Immune System –
Your gut is more than just a processing system for food and dietary waste. It’s the primary location in your body for the daily prevention of, resistance to, and recovery from illness. From avoiding colds and flu, to preventing serious long-term diseases, your GI tract plays a key role. And your 3 built-in immune systems provide the protection: the physical, innate and adaptive.
Pathogenic invaders usually enter your system through your mouth. Your physical system includes the mucous layers on the walls of your digestive system. They keep pathogens from coming into contact with the epithelial cells of your intestines and from entering your bloodstream. Keeping your gut healthy promotes your physical barrier protection.
Your GI tract has your body’s largest reserves of "gut-associated lymphoid tissue", or GALT. It's the storage area for your body's immune cells including B and T lymphocytes. These are part of your innate immune system. They defend against and attack pathogenic bacteria and toxins. By keeping the lymphoid tissue in your gut healthy, your reserves of pathogen-fighting immune cells can be ready to defend your health.
Your adaptive immune system has a memory. That’s why vaccines work. Once exposed to a specific pathogen, your adaptive system remembers it, through gene regulated responses that affect the B and T lymphocytes in your GALT. These changes are passed down to the offspring of those cells, allowing you to generate stronger responses each time the pathogen is encountered again.
Bacteria Are Competitive
Most of the microbes in you – up to 99% – are "probiotic", doing good things and protecting you. But about 1% may be harmful or “pathogenic”, and can cause trouble if their numbers grow. Nourishing your probiotics with prebiotic fibers is key in keeping a healthy gut. When probiotics flourish, they increase in numbers and do two important things. They out-compete pathogenic bacteria for attachment sites in your gut, and they also help maintain a pH level that is harmful to pathogenic bacteria. This is called "competitive exclusion" and is one way that your numbers of bad bacteria are kept low by your good bacteria.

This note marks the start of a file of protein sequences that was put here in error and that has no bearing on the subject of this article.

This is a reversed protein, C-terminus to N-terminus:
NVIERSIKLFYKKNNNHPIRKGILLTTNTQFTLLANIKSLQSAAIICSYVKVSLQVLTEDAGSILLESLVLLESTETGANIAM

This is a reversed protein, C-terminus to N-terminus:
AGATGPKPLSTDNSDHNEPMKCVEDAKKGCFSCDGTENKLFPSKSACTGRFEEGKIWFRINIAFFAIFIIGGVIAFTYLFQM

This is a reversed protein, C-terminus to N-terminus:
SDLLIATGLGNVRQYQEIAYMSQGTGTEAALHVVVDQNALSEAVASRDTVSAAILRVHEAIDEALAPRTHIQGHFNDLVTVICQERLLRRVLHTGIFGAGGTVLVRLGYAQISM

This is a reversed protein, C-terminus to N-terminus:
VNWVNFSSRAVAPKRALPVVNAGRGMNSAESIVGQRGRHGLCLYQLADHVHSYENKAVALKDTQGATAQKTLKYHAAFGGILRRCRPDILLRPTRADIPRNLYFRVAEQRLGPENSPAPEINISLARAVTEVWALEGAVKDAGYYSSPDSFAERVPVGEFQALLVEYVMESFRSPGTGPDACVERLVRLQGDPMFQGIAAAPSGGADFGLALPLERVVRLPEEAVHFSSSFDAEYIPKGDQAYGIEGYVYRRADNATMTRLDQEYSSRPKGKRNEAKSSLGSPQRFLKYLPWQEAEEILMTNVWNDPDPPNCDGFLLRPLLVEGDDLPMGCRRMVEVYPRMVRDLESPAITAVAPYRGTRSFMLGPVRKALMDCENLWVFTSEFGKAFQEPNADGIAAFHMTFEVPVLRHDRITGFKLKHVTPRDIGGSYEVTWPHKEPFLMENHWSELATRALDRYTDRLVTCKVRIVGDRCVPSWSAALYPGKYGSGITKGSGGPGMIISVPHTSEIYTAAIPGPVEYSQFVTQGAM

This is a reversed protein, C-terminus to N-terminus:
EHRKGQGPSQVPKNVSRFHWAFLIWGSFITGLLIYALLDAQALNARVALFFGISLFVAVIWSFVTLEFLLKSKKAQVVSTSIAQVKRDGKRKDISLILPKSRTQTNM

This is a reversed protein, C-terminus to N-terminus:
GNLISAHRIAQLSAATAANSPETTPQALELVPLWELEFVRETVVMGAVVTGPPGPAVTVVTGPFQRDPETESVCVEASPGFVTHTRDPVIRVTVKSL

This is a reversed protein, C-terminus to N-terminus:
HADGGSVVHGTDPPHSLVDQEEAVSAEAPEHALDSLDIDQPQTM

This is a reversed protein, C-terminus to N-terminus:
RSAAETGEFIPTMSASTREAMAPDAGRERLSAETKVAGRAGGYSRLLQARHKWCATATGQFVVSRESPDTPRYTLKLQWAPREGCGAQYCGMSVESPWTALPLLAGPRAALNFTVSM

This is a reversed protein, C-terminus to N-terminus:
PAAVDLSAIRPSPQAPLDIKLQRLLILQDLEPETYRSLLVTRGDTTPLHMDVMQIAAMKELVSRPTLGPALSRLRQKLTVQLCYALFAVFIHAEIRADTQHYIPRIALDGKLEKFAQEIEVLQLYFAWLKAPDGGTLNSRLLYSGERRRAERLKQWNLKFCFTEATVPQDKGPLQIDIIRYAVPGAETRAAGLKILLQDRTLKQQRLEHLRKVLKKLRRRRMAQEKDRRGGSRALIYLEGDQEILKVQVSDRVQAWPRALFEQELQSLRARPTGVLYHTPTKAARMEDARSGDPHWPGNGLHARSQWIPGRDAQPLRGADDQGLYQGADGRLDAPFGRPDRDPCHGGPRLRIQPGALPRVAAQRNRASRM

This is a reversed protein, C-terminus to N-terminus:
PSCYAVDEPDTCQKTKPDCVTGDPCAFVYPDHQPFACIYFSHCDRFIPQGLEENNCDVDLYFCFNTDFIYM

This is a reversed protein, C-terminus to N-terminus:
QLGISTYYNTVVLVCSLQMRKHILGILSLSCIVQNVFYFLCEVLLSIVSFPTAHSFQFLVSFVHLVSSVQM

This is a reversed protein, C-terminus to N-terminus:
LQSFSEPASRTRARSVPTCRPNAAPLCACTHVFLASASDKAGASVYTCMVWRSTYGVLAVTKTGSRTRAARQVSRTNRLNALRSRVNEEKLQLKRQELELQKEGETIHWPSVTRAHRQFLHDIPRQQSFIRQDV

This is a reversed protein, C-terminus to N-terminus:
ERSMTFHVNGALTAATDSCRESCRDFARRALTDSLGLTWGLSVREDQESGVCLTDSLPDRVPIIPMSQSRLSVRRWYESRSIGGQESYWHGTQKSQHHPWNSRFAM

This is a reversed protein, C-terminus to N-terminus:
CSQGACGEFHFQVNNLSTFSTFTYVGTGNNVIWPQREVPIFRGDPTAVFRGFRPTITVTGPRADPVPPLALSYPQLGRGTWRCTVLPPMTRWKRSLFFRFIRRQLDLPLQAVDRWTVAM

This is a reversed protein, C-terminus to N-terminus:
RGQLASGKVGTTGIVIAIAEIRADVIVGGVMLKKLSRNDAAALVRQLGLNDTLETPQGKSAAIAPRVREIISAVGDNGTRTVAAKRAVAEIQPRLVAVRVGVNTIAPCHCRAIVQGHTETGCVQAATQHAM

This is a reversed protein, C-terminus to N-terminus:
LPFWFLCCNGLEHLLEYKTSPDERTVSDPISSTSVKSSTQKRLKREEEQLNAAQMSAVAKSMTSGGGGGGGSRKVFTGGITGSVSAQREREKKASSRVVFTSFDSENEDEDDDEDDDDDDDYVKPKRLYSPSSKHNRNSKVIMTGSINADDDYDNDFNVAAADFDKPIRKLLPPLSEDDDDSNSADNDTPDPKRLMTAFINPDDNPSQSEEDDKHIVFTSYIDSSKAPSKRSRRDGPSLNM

Normally, your intestinal walls are semi-permeable, allowing important ions and nutrients to pass through and into your bloodstream. That’s good. But pathogenic bacteria, viruses, parasites, fungi and toxins can alter the “tight junctions” of your intestinal epithelial cells, allowing pathogens and toxins to enter the blood stream on the other side of the gut wall. That’s bad. Leaky gut may contribute to many of the 80+ known autoimmune diseases. Keeping your gut performing well, may help to avoid these.
Antioxidants and Lignans
Free radicals are molecules created when food is broken down in your digestive system. They’re a source of potential damage or death to your healthy cells, and are indicated in a number of serious diseases. Antioxidants can counteract the missing electrons of free radicals to keep them from doing harm. Flax provides a good source of antioxidants from its lignan, and can help defend against free radicals.
An overactive or dysfunctioning immune system can lead to a surprising number of illnesses, ranging from simply troubling to life threatening. These include autoimmune disorders, immunodeficiency and hypersensitivity. While the causative factors are complex, maintaining a robust microbiota in your gut can give you an advantage.
Take ProBiotein daily. Eat more whole grains, vegetables and fruits. Exercise.
* The Food and Drug Administration has not evaluated these statements. This product is not meant to diagnose, prevent, treat or cure any disease.